Ponce Chronicles 2021, Part 3

I’ve been here at Casarboles (Treehouse) in Ponce, Puerto Rico, a week and a half now, and it’s amazing how little I feel I have accomplished, despite feeling that I’ve done nothing but work. How can that be? All those trips to Home Depot, all that hardware purchased and wrestled around, all those damp, pressure-treated two-by-fours carried home in the little Kia rental car to be laid out in the sun to dry. Surely that counts for something.

Exhibit 1: Here’s the picturesque pool deck, which I’ve featured in photos in past years.

What you can’t see in the picture is that the whole thing needs to be replaced. Not the steel supports that Allysen’s dad built—they’re still solid—but all the decking, and all the railing. Since we can’t get anyone in our time frame to work on it, I’m afraid it’s my job. Hence all the two-by-fours. (Yes, I know I could order them and have them delivered, but I need to hand-select them to weed out all the warped, knotty, and split ones. Because they’re going to be decking and railing.) By the way, have you checked the price of lumber lately?! Anyway, that, I thought, would be my first big job. Except…

Exhibit 2: Jayce—in a laudable fit of cleaning and inspecting while she was here—discovered that the AC to the master bedroom was full of mold and ready for the junk heap. Well, no problem, I said, we’ll just replace it. Except that it wasn’t installed in a window. I had to chisel it, literally, out of a wall.

And then repair and build a new framework in the wall to hold the new, smaller unit.

And then trim it all off so it looks good. Days later, I’m finished with the first two parts, just starting on the trim. To be followed by paint. Soon, I hope, we’ll be able to move into the room. If it sounds like I know what I’m doing or am particularly good at any of this, well, remember that I’m a fiction writer. One step up from a grifter.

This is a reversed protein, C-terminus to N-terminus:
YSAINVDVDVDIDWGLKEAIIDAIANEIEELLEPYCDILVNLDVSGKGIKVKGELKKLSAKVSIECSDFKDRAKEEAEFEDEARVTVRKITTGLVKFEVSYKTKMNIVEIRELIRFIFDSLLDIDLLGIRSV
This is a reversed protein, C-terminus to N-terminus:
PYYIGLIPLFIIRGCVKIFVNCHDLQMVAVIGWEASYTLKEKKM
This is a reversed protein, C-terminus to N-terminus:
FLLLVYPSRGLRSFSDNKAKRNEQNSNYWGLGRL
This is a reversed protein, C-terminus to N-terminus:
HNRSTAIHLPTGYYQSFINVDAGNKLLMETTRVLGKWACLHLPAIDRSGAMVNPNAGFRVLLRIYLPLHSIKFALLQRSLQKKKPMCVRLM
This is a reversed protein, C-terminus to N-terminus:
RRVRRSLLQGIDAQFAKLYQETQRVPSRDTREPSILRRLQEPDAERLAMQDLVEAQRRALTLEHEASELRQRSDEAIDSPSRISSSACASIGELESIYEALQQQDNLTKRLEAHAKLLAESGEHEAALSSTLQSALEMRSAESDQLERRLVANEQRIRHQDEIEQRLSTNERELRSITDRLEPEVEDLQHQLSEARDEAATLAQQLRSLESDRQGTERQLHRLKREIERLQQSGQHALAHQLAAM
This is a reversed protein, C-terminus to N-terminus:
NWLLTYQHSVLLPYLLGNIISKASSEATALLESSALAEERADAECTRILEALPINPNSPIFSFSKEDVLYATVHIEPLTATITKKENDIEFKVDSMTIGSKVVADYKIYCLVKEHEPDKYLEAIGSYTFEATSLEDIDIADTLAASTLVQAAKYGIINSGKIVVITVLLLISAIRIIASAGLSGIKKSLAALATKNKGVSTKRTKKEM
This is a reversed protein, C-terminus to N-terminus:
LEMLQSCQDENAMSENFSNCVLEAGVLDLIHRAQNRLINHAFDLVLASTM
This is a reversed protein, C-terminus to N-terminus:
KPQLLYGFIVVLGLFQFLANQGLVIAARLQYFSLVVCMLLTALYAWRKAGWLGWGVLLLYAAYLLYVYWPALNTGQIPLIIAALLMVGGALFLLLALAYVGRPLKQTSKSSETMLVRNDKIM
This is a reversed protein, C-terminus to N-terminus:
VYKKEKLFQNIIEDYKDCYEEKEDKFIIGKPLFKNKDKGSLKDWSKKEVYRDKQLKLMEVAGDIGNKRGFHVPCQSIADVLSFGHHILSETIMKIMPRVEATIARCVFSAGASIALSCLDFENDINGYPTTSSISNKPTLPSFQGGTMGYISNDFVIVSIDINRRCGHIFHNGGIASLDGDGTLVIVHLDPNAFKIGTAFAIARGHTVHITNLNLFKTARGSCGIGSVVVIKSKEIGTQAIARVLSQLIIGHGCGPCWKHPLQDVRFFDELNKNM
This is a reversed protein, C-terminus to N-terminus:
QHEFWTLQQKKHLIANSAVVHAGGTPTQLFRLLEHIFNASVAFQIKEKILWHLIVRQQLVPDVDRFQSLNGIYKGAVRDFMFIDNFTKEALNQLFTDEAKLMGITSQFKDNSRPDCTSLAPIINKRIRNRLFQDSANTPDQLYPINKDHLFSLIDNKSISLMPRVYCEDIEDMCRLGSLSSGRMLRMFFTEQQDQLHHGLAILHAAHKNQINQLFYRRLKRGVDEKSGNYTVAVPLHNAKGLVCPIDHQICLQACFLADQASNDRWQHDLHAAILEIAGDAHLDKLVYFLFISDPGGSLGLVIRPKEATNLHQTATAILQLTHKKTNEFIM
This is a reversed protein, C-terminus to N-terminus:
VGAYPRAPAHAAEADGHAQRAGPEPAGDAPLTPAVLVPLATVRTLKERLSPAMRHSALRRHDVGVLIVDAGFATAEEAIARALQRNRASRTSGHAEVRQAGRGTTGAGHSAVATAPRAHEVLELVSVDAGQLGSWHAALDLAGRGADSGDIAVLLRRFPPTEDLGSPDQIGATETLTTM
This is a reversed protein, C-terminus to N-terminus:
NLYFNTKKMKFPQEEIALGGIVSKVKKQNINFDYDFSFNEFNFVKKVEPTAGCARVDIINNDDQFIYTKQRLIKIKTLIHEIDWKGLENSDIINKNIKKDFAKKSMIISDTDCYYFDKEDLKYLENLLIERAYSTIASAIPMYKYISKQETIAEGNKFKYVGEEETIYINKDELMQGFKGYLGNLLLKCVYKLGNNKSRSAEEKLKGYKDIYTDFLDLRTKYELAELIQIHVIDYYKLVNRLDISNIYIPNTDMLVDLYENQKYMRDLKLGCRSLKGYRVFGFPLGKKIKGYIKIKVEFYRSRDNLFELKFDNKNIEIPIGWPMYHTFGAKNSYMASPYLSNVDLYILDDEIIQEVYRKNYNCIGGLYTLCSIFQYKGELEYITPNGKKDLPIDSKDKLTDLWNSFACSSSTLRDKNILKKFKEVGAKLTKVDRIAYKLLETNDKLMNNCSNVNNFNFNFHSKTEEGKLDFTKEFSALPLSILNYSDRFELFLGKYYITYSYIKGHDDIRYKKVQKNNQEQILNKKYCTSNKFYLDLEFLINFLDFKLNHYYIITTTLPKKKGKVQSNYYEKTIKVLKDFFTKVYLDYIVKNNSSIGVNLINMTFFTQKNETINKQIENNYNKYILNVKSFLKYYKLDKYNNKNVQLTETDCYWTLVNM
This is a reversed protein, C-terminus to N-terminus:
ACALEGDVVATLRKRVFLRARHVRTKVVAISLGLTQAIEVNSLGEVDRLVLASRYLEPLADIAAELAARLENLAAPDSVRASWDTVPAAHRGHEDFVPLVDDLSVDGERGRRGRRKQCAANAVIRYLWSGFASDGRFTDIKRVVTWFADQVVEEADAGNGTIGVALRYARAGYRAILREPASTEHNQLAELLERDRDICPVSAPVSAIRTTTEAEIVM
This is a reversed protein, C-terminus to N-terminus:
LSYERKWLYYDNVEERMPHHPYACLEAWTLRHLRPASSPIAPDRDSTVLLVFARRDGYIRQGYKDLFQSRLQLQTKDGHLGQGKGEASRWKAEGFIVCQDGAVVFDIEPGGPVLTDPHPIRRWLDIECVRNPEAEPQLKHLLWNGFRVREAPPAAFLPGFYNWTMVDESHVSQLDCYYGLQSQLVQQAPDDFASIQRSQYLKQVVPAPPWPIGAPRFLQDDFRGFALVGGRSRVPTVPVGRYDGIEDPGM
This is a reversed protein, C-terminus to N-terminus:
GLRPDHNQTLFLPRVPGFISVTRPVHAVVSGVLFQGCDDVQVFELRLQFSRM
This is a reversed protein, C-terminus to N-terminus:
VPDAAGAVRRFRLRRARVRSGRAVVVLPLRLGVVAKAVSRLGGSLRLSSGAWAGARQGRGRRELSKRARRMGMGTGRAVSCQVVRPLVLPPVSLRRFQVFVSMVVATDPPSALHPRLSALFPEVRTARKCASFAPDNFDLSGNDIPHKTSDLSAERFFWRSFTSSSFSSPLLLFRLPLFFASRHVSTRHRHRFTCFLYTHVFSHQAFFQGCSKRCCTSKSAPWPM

Amidst this, my brain has been hard at work trying to figure out how to rebuild the pool pump cover, which was badly designed and has warped and fallen apart. And the once-solid gate to the “back forty,” which now solidly thunks on your feet when you try to lift it aside from where it’s propped because it fell off its hinges last year. Or how to set up a gauge and alarm on our water cisterns, which are just big, dumb black plastic tanks.

Yes, the city water went off for about two days, due to electrical problems involving the no-doubt ancient pumps pushing water up the hill. Our cisterns kept us supplied, but only barely, owing to the fact that the way one discovers that the water is off is when your cisterns run dry. In this case, it was Frances next door who ran out first and alerted us. Usually, it’s the reverse. Well, at least we had the pool to shower in. But the water’s back on now, and the tanks are full. (For now!)

During all of this, Allysen has continued to work her regular job during the day, remotely just as she did from home. She does her part on the house around the edges of that work, on the domestic side of things.

Much of what we’re doing would be necessary anyway, but are really necessary if we’re to keep renting the place.

Let’s close with a nice picture. Here’s Jayce and Allysen on the outdoor terrace of the Vistas restaurant.

See that little (giant) cross up on the top of the hill? Our house is a smidge to the right of it. The best view of the ocean and the coast comes just as you are driving down the hill past La Cruceta (the cross).

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